Elijah comes up to him “and threw his mantle on him” (v 19). Again, this was that distinctive cloak he’d always worn. And for Elijah to throw it onto him was to show that a new position and divine authority is being given to him. He will be God’s new prophet.

And Elisha is willing. He takes a couple oxen and slaughters them, and with a yoke he starts a fire to cook the meat. There’s a lot of meaning in this too, for by it, Elisha is making a clean break with his past life. No more farming, no more cows and plows, but he’ll be a prophet now.

It’s similar to what Jesus’ disciples do. Think of when He called Peter, James and John while they’re out fishing. “When they brought their boats to land,” Luke tells us, “they left everything and followed him” (5:11). Together with what Elisha did, that’s a powerful example. Christ calls us to total devotion, full commitment.

And it should make us think: Are there things that we must leave behind, if we’ll be true followers of Christ? The Scriptures tell us, “Let us lay aside every weight, and the sin which so easily ensnares us…” (Heb 12:1). Lay aside all that hinders, all that distracts—make a clean break from everything that keeps you from whole-hearted service.

Elisha is willing to do the work God gives him. “He arose and followed Elijah, and became his servant” (1 Kgs 19:21). Notice he doesn’t begin as an equal with Elijah, but as a “servant,” an apprentice. They spend a period of time together, but then when Elijah must be taken up, he wants to go by himself; we read in 2 Kings 2:2, “Then Elijah said to Elisha, ‘Stay here, please, for the LORD has sent me on to Bethel.’” He prefers to go through the experience on his own, perhaps out of humility, thinking of the glory that’d be given him.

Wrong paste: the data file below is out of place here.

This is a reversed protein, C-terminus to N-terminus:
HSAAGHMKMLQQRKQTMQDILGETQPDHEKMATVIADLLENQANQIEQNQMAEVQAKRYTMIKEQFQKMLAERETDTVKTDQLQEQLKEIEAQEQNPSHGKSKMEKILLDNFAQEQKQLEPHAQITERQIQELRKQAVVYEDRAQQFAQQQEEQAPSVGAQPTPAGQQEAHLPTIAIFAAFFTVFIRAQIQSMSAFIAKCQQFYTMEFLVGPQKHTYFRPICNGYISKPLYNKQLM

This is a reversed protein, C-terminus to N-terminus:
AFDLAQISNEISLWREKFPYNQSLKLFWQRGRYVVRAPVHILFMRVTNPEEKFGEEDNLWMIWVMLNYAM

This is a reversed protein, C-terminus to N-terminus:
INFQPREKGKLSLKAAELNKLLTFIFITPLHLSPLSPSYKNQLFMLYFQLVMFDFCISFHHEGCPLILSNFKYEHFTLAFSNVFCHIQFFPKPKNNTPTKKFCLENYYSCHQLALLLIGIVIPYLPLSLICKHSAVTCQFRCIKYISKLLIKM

But Elisha insists on staying with his master, probably out of a deep sense of loyalty, and a reluctance to see him go. They cross the Jordan together—they’re finally at the departure gate—and Elijah gives opportunity for one last request. And Elisha responds, “Please let a double portion of your spirit be upon me” (v 9).

When he asks for a “double portion,” Elisha is realizing what a tremendous task awaits him. To be a prophet of the LORD and to speak boldly to kings and hostile crowds—even to remain faithful in a wicked time—you need so much help from God. And he’s right to ask for a double portion, for the law said that the oldest son ought to receive a double portion of the family inheritance. Elisha will carry on the work of his “father,” so he needs a big share of his gifts.

Elijah knows that it’s not up to him to grant a double portion of his spirit, for the Spirit goes where He wills. But God will indeed equip Elisha in a mighty way; the coming chapters record a number of the astounding miracles that he performs.

Elisha’s request is a reminder of just how much we all need the Spirit. God has made you a prophet, a priest, a king—God has given you an office and calling. And how can we ever trust in God, or be faithful to his Word, or have courage to stand up against evil, or show love to our neighbour, if not through the mighty working of the Holy Spirit? Every day we need a generous portion of God’s Spirit, and so we should ask every day: “Please let a rich portion of your Spirit be upon me.”